Na KimNovember 3–December 16, 2023
White Columns is proud to present the first solo exhibition by the New York-based artist Na Kim (b. 1986, Seoul, South Korea.) Kim’s exhibition comprises a group of ten recent paintings from her ongoing series of imagined portraits.
What follows is a Q&A between Kim and White Columns’ director Matthew Higgs.
White Columns: Your recent paintings take the form of portraits of imagined subjects. Can you say something about the origins of this series?
Na Kim: In the beginning, there was one subject—one imagined face. The series is my attempt to render that face over and over again. Which is to say that there was this platonic ideal that I was working towards, almost obsessively. Over time, I found that every new portrait I created looked the same but different, sometimes so different it could be understood as the face of someone else entirely. And yet the resemblance remained. The portraits are derivative, as opposed to carbon copies, as if each painting gives birth to the next – so there is a sort of genealogy to them.
White Columns: A number of early paintings in the series appeared to be self-portraits. Can you say something about how you negotiate the idea of ‘self-portraiture’ or indeed ‘identity’ in the work?
Na Kim: I think portraiture is endlessly fascinating. How we perceive ourselves and others—we rely so heavily on slippery memory to know what someone looks like. How we see is so complex, but portraiture adds another layer of intrigue for me. Because these women are not real, accuracy is not my goal. The question is more how to make these women believable—and belief is another slippery thing. It poses questions about epistemic violence, who we deem to be unreliable narrators and who determines what’s real and what’s not. I can understand why some people might mistake them as self-portraits. But I don’t like to paint my own face—there’s so much wrong with it!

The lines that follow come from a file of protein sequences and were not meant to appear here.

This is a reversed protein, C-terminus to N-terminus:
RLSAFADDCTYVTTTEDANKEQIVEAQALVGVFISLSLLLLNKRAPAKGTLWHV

White Columns: Do you think of your subjects as ‘characters’?
Na Kim: I don’t perceive them as real women, but they’re very present. They are very confrontational. However I perceive them they are always perceiving me back. They exist. They’re not ‘real’ women, but they exist. I forced them to exist. And I’m not sure if they’re happy or sad about that.
White Columns: You have set yourself a series of specific formal ‘limits’ within the work: i.e. the creation of a portrait image set against an essentially monochromatic ground. Can you say something about your approach and how, through the painting process, you work with – or around – these self-imposed ‘restrictions’.
Na Kim: I don’t like to over-complicate things, and I like that they’re non-narrative. In the most literal sense, these are figurative paintings, but spiritually they are abstract. Colors can be so emotive. My focus is the subject. There are already a thousand tiny decisions that go into painting a face. It never feels boring to me. Reproduction, replication—these are inherently processes with strict formal limitations, and I find this meditative, like a mantra.
Na Kim (b. 1986 Seoul, South Korea) lives and works in New York City. She completed her BFA in 2009 at the Maryland Institute College of Art, Baltimore. She currently works as art director of The Paris Review and associate creative director at the publishing house Farrar, Straus and Giroux. Her designs have been named among The New York Times’ best book covers of the year for the past seven consecutive years. Her illustrations have appeared in the New Yorker, The New York Times, and The Atlantic among other places.
For further information about this exhibition contact: email@example.com
Gallery hours: Tuesday – Saturday, 11am to 6pm.